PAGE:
“It doesn’t matter if it was one drink or 10, or if he was out until five in the morning and that’s between us anyway, rules are made to be kept,” Riis told reporters after stage 10 of the Tour of Spain. “I’m not here to give any explanations or further details. What actually happened will stay between us.”Slightly longer ago "Riis said he took EPO from 1993 until 1998, including the 1996 season when he won the Tour de France."
The question this raises falls somewhere along a line bounded on one end by hypocrisy and the other by either lacking self awareness or lacking historical perspective. Maybe it's a triangle and not a line but you get the point.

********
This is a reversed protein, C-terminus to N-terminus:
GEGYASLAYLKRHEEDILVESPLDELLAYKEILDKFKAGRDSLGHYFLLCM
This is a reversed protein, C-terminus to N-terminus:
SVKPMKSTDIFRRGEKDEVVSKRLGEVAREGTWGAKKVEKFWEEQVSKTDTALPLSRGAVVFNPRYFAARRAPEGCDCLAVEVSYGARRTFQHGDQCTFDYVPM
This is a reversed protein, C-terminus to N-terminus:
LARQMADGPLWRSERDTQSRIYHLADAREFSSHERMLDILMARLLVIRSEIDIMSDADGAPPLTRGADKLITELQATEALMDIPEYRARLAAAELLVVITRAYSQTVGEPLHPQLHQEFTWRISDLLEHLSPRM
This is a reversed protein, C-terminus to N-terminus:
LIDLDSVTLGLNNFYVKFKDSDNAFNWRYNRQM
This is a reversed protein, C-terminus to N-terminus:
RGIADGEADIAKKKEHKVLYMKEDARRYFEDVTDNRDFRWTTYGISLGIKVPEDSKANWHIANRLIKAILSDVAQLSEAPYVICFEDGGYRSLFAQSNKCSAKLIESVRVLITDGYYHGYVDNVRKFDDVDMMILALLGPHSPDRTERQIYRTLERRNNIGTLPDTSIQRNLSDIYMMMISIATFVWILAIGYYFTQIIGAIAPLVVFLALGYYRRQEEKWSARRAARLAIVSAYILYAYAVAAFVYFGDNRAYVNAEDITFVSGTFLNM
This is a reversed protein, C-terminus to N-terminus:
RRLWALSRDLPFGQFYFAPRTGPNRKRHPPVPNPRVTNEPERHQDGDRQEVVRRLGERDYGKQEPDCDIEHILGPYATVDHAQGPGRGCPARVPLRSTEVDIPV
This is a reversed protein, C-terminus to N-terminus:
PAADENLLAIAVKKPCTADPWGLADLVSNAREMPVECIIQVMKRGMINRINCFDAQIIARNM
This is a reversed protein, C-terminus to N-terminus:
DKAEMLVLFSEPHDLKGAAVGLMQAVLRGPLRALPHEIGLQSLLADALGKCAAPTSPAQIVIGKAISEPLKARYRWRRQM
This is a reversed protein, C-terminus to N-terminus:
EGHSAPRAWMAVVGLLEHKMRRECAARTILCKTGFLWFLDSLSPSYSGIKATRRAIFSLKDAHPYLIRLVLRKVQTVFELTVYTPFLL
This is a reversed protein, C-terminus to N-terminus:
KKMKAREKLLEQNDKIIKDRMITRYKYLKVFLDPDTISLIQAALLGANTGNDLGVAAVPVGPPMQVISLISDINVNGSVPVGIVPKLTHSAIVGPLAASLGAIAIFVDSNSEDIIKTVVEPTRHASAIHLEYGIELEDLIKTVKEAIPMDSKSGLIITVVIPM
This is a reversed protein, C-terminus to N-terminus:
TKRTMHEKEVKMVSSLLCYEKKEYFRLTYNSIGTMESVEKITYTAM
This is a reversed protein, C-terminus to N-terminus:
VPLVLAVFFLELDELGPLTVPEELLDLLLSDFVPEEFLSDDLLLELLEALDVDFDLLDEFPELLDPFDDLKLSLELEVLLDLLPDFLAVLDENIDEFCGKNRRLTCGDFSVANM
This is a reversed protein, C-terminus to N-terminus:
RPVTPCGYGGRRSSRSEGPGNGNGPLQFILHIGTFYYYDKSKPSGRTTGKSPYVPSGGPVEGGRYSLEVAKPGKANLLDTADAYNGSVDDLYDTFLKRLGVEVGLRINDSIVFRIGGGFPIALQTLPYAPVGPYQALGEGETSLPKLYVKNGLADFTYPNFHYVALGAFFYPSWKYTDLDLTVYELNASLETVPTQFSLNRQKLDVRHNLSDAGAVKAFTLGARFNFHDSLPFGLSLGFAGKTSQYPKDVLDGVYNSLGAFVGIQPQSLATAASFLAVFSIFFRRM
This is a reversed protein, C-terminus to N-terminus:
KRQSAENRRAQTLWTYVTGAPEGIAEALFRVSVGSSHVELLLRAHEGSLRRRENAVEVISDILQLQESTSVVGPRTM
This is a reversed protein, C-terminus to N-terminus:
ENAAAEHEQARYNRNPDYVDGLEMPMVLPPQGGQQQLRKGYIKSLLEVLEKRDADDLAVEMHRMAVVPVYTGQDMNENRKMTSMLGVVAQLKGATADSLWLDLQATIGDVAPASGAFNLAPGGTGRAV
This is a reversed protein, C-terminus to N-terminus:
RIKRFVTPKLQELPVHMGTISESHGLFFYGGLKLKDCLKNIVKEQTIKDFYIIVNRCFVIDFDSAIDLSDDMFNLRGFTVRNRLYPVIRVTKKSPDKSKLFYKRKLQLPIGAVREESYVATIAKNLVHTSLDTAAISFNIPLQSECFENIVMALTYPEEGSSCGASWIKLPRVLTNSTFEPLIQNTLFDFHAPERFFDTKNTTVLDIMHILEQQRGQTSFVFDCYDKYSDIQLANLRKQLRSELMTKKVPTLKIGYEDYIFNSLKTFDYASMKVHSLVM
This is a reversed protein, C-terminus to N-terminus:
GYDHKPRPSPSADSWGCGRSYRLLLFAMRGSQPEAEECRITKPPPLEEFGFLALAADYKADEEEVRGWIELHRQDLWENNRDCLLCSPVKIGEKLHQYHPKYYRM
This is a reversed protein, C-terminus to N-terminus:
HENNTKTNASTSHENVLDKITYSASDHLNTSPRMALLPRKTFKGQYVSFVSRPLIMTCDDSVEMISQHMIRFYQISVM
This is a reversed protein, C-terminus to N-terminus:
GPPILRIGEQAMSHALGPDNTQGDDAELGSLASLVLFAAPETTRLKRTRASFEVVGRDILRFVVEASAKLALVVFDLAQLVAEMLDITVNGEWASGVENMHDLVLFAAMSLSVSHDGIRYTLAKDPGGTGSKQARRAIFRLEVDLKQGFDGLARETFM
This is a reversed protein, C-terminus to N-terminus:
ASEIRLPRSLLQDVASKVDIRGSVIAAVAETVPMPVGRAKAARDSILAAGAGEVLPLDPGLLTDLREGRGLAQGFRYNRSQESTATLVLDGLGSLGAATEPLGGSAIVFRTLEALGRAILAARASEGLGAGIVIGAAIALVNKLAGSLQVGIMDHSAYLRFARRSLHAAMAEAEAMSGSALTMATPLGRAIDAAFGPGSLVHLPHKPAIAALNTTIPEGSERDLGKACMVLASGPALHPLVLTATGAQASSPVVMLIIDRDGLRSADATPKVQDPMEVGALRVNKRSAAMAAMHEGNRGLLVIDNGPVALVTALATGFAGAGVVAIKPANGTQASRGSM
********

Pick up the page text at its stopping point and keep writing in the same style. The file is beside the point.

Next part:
In the comments section of the article on Scheck and O'Grady being sent home, some are arguing that it is utter Balzacs to suggest that Riis past failures means he can't enforce rules now. True enough, I say; however, including some recognition of his past failures, for example: Rules are meant to be followed and I ought to know, I will forever regret the shadow my EPO use cast over my accomplishments, would have inoculated from this kinds of charges. Relatedly, in world as it actually exists, Riis' drug use and success consequent to that drug use aided him in becoming a DS and team owner. It is, isn't it?, ironic that someone with that history chooses to now become a master of law and order, no?